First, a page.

From my new blog, The EuroVan Chronicles
Check it out and sign up for notices about news posts. The EuroVan Chronicles is an experiment in writing and photography. Posts will not only feature
- EuroVan Travel Style
- Campsite Reviews
- Recollections of Special People
- Tales from the Past
- Campsite Food & Recipes
- Spiritual Exploration
Enough of this world and all of its crooks and liars crushing the light out from the morning headlines! A high octane call to take to the road fuels my inner nomad. Drape me in beads and hats. Pack my bags (minimally). Climb aboard Gilda, the 1997 VW EuroVan with 136,000 miles already journeyed by the day we (Spouse and I) handed over a check to the charming couple from Santa Barbara, whom at 80 years old decided it was time to sell their road-tripping van and take cruises instead.
Why a EuroVan? Begin with my rant in the previous paragraph, followed by a perfectly reconditioned 1960’s VW van in a local car show. Spouse and I admired the classic van. I hinted at maybe purchasing the thing. That itch to leave modern world behind for mid-century world neared infection. It needed salve, not my fingernails.
“Honey,” Spouse began with the first word that means I need to correct your thinking on this, “can we consider something that might be able to manage an uphill climb faster than a crippled, aged and lumbering 3-legged turtle?”
Admittedly, I’m not a motor head like Spouse. “Honey” (me) explained her position. “I don’t want a big motor home that gulps fuel like I gulp coffee in the morning — you know, the planet and all!” Yes, I care about the planet and I don’t want to impact its health any more than I already do as an American consumer.
Within seven days, Spouse negotiated the price of what we would affectionally name Gilda.
No more than 20 miles along Highway 101 north, drivers in southbound Westy’s and older VW vans, waved. We were immediate members into a new club.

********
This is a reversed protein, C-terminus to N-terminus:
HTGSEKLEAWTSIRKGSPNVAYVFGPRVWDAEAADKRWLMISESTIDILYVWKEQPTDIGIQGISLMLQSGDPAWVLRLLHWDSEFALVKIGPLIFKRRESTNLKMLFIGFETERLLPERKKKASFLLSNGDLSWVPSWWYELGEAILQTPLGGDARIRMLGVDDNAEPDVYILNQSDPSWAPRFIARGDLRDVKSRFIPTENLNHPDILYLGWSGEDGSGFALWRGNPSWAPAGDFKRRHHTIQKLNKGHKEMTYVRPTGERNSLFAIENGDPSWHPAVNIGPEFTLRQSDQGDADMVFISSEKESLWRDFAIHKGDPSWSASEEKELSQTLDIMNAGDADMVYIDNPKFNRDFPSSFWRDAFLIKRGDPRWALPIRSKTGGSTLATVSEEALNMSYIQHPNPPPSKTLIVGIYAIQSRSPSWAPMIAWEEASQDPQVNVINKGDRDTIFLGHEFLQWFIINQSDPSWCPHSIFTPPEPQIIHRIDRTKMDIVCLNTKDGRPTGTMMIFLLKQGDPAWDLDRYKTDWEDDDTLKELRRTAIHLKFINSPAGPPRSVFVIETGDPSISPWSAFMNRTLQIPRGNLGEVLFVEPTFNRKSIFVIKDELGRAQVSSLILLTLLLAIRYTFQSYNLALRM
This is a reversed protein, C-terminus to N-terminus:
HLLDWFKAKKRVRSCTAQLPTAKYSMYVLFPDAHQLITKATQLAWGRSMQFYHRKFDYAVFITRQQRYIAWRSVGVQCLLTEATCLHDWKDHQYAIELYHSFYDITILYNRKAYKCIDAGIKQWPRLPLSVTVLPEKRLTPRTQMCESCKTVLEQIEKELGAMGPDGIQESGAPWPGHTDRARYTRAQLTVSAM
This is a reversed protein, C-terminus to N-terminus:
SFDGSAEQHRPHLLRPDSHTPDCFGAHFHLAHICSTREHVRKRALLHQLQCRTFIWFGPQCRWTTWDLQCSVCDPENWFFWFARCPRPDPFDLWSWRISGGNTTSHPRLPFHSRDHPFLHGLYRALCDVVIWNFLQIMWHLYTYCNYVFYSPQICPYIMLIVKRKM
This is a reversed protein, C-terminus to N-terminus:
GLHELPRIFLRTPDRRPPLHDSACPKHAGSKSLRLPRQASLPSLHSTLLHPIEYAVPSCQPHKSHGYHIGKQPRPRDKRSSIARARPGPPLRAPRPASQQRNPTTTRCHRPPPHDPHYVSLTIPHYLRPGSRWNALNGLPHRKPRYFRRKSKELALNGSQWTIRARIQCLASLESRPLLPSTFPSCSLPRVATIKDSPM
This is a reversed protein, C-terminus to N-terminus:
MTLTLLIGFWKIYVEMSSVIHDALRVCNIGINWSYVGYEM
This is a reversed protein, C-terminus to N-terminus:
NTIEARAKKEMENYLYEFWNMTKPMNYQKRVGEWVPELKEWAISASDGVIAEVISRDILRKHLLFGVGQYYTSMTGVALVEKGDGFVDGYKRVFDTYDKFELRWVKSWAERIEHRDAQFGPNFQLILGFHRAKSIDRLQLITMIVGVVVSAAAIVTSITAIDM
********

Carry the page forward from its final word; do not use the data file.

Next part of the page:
We’re going camping! And this from a woman who adores the style and class of the Ritz-Carton, and known to adamantly state, “Camping is a room at Motel 6.”
Gilda is no Ritz-Carlton and lacks the convenience of “camping” at a bargain motel. But Gilda has a wheel up on these other travel options because she can take me to places without accommodations and hordes of people, where there’s no tipping involved, and like this very moment from where I write this introduction, Gilda is parked beneath a canopy of trees in a Central California campground. The single distraction is a burbling creek 10 steps from the camp table from where I sit to write and review yesterday’s photos. A few curious scrub jays screech in a sycamore towering above — showing their campground savvy for possible leftover scraps of food. They’ll soon learn that I’m not one of those kind of campers. I won’t feed wildlife. The only other camper on the grounds is a young couple in a blue Westy and they are not interested in grandpa and grandma in the white EuroVan where I slept like a baby in my own bed with my own pillows, sheets and blankets.
And thus begins the tales of this old broad with camera (OBWC) and life beyond, above, and below mankind’s follies. Thus begins a personal study in interconnectedness with the thinning vestiges of nature’s beauty and preserved history.